###

This work was supported by the National Centre for Polar and Ocean Research, Goa, the Ministry of Earth Science, New Delhi, and the University Grants Commission, New Delhi.

Heliyon, Kumar et al.: “Global warming leading to alarming recession of the Arctic sea-ice cover: Insights from remote sensing observations and model reanalysis” https://www.cell.com/heliyon/fulltext/S2405-8440(20)31199-3

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Bob boder
July 30, 2020 6:08 am

“If the decline of sea ice continues to accelerate at a rate of 13% per decade in September, the Arctic is likely to be free of ice within the next three decades,” Kumar says. And just as sea-ice retreat is largely the result of anthropogenic pressures from across the globe, its impacts will be felt worldwide: this work adds to the mounting body of evidence that changes in the Arctic sea ice could be detrimental to weather patterns spanning the globe. He says, “The changes taking place in the Arctic can lead to other changes in lower latitudes, such as extreme weather conditions. The world should be watching tropical countries like India, with our research center saddled close to the beaches of Goa, and trying to understand–even in a small way–more about climate change and the polar regions.”

I love the IF at the begining

AMO Anybody

Tom in Florida
Reply to  Bob boder
July 30, 2020 6:43 am

If I select the correct numbers, I will win the lottery.

philincalifornia
Reply to  Bob boder
July 30, 2020 8:09 am

Could someone tap Kumar on the shoulder and let him know that summer sea ice minimum extent has been stable, to very slightly increasing since 2007 in the real world.

Do these people get their data from BBC gobsh!tes. It’s one click away in the sidebar here.

Bryan A
Reply to  philincalifornia
July 30, 2020 8:49 am

But…there is a kernel of truth in their statement if you look at the data…
1989 minimum was slightly less than 1979 minimum
1999 minimum was slightly less than 1989 minimum
2009 minimum was slightly less than 1999 minimum
2019 minimum was slightly less than 2009 minimum
Though you do need to pick a few cherries for it to work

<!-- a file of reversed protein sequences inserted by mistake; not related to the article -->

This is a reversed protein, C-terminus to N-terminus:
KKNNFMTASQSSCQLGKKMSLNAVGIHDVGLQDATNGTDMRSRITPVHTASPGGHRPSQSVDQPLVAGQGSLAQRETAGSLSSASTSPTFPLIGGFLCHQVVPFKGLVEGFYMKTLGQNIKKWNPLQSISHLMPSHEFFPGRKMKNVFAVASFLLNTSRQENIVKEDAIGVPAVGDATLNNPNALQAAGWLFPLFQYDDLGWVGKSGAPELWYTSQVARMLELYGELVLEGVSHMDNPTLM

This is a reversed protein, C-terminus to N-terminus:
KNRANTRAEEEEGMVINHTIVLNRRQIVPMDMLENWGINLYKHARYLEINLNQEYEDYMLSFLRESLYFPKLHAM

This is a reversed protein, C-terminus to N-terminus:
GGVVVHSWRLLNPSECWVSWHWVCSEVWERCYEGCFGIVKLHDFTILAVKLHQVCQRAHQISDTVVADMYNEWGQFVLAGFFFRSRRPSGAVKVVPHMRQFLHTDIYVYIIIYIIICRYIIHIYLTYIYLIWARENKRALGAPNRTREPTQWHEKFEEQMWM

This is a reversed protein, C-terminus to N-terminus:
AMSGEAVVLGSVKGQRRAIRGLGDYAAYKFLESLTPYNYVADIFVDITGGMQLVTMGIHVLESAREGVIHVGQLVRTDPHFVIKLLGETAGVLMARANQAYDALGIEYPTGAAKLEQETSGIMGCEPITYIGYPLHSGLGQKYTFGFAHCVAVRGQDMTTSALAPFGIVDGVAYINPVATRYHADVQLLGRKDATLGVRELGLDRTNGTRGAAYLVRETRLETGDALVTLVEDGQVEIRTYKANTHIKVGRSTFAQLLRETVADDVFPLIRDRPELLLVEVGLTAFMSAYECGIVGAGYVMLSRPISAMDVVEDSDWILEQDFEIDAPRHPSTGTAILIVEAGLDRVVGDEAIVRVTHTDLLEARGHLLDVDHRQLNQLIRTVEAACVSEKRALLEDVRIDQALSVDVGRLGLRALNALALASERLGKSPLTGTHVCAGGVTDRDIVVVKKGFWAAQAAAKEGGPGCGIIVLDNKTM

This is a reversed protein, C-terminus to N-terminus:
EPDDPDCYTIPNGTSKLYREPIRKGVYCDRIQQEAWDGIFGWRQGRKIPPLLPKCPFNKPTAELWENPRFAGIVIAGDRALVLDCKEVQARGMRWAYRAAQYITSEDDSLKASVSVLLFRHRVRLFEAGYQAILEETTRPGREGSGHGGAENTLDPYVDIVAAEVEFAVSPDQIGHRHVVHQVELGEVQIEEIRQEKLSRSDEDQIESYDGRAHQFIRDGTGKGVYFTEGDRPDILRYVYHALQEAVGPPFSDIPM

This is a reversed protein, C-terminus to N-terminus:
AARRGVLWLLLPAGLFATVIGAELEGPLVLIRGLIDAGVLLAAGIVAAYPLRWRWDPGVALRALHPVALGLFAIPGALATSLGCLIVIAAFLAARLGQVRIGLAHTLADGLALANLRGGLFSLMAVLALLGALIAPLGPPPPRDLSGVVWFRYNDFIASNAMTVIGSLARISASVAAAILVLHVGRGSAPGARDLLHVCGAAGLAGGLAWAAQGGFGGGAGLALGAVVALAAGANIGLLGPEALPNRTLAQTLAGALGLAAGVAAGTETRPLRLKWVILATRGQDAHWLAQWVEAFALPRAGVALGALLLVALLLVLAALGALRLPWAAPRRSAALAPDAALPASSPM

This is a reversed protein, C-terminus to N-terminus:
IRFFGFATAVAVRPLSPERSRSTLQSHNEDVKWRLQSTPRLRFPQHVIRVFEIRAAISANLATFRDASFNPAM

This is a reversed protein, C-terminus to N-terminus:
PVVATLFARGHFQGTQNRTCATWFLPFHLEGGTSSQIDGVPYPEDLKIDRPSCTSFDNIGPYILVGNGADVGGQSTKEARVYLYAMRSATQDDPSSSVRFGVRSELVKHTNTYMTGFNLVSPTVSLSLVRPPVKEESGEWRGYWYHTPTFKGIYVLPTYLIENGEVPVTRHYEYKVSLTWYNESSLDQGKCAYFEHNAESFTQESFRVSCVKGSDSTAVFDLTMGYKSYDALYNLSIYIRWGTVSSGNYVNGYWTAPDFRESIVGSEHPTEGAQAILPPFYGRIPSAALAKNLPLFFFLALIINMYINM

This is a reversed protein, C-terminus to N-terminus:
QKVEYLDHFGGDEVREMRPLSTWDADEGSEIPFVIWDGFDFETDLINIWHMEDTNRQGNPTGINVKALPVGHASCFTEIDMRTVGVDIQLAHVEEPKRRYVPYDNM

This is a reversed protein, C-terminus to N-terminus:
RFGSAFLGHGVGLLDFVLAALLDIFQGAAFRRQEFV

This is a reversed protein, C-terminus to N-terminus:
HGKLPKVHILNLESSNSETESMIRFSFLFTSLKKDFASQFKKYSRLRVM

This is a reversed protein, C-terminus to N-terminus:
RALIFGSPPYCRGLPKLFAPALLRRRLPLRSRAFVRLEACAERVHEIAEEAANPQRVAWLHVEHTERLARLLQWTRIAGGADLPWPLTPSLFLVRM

Other start years and subsequent decade data yield different results

Reply to  Bryan A
July 30, 2020 9:18 am

From statistical point of view, what a shapshot may tell us ??
Maybe griff has an idea ?? 😀

Reply to  Krishna Gans
July 30, 2020 9:29 pm

What is the impact. Please, please , tell us the “impact”!!

John Tillman
Reply to  Bryan A
July 30, 2020 9:25 am

Summer minima in 2019, 2018, 2017, 2016, 2015, 2014 and 2013 were higher than in 2012. Minima in 2008, 2009, 2010 and 2011 were higher than 2007.

For instance.

August and September Arctic cyclones made 2007, 2012 and 2016 the three lowest years of the past 13. IOW, weather.

Climate, OTOH, is why Arctic sea ice was low in the 1920s to ’40s, high in the ’50s to ’70s and low in the ’80s to ’00s. It’s now gaining again from its 2012 low (the precise year based upon weather).

boffin77
Reply to  philincalifornia
July 30, 2020 9:58 am

According to http://www.ncdc.noaa.gov/snow-and-ice/extent Northern hemisphere sea ice extent has been decreasing linearly by 47,000 km2 per year since 1979 when the chart begins. Given that total ice extent is about 11 million km2, that is a decline of about 0.4% per year. Unless I’m missing something this means, at this rate, ice would disappear in 250 years ??
Note in the NOAA graph the right-hand axis is labelled incorrectly / use the left axis label, which matches the data tables.

Phil.
Reply to  boffin77
August 1, 2020 8:40 pm

Both axes are correct, one is in sq km the other in sq miles.

Jeff Alberts
Reply to  Bob boder
July 30, 2020 8:51 am

Still don’t know why I should care about less sea ice. Albedo is a canard, and not enough of an effect to worry about. If it were, then we would slip into a glacial during those winters were much of the northern hemisphere is covered in snow and ice.

boffin77
Reply to  Jeff Alberts
July 30, 2020 10:29 am

Jeff,
On the one hand I agree: why worry about something that you literally cannot control. On the other hand, reflecting the sun’s energy before it becomes heat is effective and painless, so clouds and contrails and ice and desert sand are our friends.

John Tillman
Reply to  boffin77
July 30, 2020 10:41 am

Assuming that cooler is better.

MarkW
Reply to  boffin77
July 30, 2020 11:41 am

At those latitudes the difference in albedo between water and ice isn’t much to begin with (especially in the winter). As the ice ages and starts getting covered in dust and soot, the difference becomes even more insignificant.

Any way, the less ice there is, the more easily the water can lose heat to space, so loss of ice is a strong negative feedback.

John Tillman
Reply to  MarkW
July 30, 2020 12:55 pm

Yup. Albedo of Antarctic sea ice is far more significant than Arctic because it extends so much closer to the Equator.

William Astley
Reply to  MarkW
July 30, 2020 3:24 pm

Albedo of Antarctic sea ice

And the albedo of the Antarctic ice is greater than the tops of low level clouds.